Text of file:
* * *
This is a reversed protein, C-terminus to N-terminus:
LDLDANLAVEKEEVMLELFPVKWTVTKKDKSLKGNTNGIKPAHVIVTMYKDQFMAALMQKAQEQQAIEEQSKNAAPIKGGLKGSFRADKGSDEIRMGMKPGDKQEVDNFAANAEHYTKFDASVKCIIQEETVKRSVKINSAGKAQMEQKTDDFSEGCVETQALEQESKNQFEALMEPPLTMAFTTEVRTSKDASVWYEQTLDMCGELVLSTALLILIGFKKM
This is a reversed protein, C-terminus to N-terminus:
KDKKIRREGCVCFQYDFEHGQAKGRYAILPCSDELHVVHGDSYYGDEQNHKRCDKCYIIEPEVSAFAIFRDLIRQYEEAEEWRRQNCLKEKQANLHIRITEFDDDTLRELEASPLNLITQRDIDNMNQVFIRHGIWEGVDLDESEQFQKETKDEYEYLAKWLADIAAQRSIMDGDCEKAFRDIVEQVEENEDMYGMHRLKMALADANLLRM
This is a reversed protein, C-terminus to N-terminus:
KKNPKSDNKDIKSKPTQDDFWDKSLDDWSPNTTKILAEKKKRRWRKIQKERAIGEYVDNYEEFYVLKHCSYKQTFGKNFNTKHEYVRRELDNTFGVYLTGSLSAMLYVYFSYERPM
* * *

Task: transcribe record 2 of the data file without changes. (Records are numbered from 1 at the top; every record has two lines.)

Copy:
This is a reversed protein, C-terminus to N-terminus:
KDKKIRREGCVCFQYDFEHGQAKGRYAILPCSDELHVVHGDSYYGDEQNHKRCDKCYIIEPEVSAFAIFRDLIRQYEEAEEWRRQNCLKEKQANLHIRITEFDDDTLRELEASPLNLITQRDIDNMNQVFIRHGIWEGVDLDESEQFQKETKDEYEYLAKWLADIAAQRSIMDGDCEKAFRDIVEQVEENEDMYGMHRLKMALADANLLRM